Not every algebra problem on the PSAT/NMSQT is an equation. You may need to find out what happens to one quantity when it varies directly or inversely in relation to another quantity. No sweat. You already know how to solve these problems.

Direct variation questions are just ratios in disguise. To solve a problem in which two quantities (say, a and b) vary directly, remember that the ratio of a to b is a constant. (Which constant? That’s probably what the question wants you to find out.) Set up a ratio with the original values of a and b marked with the subscript 1 and the new values marked with a 2:


Now you can cross-multiply and solve. Here’s the ratio for this question: At Adam’s party, the number of balloons inflated (12) varied directly with the number of balloons popped before the party even began (8). How many balloons will pop before Adam’s next party if he inflates 36 balloons?

Okay, call the balloons inflated a1 and the balloons popped b1. So a1 is 12 and b1 is 8. Your ratio is then

When you cross-multiply, you get
288 = 12b2

Now divide each side of the equation by 12, and you get 24 = b2. Your answer is 24 deflated, garbage-ready balloons.

Notice that when one variable increases, the other variable does too. You can eliminate some choices quickly if you remember this fact about direct variation.

Now for inverse variation. Here the product of the two variables (say, a and b) is always the same number, or constant. So if a = 7 and b = 9, the constant is 7 x 9 or 63. So if a is 3, b must be 21, because 3 x 21 = 63.

If the number of balloons destroyed by ripping or puncturing before the party varies inversely, Adam may lose 7 to rips and 9 to punctures, or 3 to rips and 21 to punctures. Either way his party will be lacking in decorations.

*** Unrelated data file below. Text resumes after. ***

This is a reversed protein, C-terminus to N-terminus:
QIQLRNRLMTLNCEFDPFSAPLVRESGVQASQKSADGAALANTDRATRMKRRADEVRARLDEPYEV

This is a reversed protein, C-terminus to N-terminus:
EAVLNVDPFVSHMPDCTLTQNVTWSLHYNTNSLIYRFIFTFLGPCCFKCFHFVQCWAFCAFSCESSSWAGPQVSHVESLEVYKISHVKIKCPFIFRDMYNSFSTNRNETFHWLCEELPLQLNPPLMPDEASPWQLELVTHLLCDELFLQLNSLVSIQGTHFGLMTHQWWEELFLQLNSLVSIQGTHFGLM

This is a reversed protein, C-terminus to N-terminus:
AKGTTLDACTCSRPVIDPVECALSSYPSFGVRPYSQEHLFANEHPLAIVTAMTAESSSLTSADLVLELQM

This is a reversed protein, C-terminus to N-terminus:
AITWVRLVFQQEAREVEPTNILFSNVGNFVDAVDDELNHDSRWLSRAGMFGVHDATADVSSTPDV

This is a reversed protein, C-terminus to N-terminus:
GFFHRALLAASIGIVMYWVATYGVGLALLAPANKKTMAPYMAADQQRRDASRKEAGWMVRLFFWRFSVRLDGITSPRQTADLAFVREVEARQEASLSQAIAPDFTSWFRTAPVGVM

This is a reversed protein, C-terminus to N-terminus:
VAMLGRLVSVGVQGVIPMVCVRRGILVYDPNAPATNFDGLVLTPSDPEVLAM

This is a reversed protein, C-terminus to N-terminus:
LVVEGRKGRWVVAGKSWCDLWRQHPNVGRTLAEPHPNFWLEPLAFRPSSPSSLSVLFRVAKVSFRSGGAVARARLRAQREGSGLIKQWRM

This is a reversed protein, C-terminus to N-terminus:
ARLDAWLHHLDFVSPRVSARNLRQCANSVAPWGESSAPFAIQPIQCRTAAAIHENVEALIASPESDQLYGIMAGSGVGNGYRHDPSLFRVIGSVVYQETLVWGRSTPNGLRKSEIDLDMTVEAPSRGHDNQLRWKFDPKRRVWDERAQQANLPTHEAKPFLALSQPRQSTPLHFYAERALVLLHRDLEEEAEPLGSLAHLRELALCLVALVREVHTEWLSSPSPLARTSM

Try these practice questions:

  1. The number of word problems a math teacher assigns varies directly with the number of questions she is asked during class. She assigned 6 word problems on Monday after 15 questions were asked. If 20 questions were asked on Wednesday, how many word problems did she assign?

        (A)    4
        (B)    6
        (C)    8
        (D)    10
        (E)    15
  2. The values of p and q vary inversely. When p has a value of 8, q has a value of 10. What is the value of p when q is 4?

        (A)    2
        (B)    5
        (C)    10
        (D)    20
        (E)    40

Now check your answers:

  1. C. 8

    Remember, direct variation means that the ratio is constant, so set up an equation:


    You can either cross-multiply to solve or see that the first fraction reduces down to 2/5, meaning that for every 5 questions, the teacher assigns 2 word problems. This means that when the teacher hears 20 questions (4 x 5), she’ll assign 4 x 2 = 8 word problems, Choice (C).

  2. D. 20

    When you’re dealing with variables that vary inversely, always remember that multiplication is the key. No matter what p and q are, they should always multiply to the same value. The given values, 8 and 10, multiply to 80, so all p-q pairs should multiply to 80. When q is 4, p must be (80 / 4) = 20, Choice (D).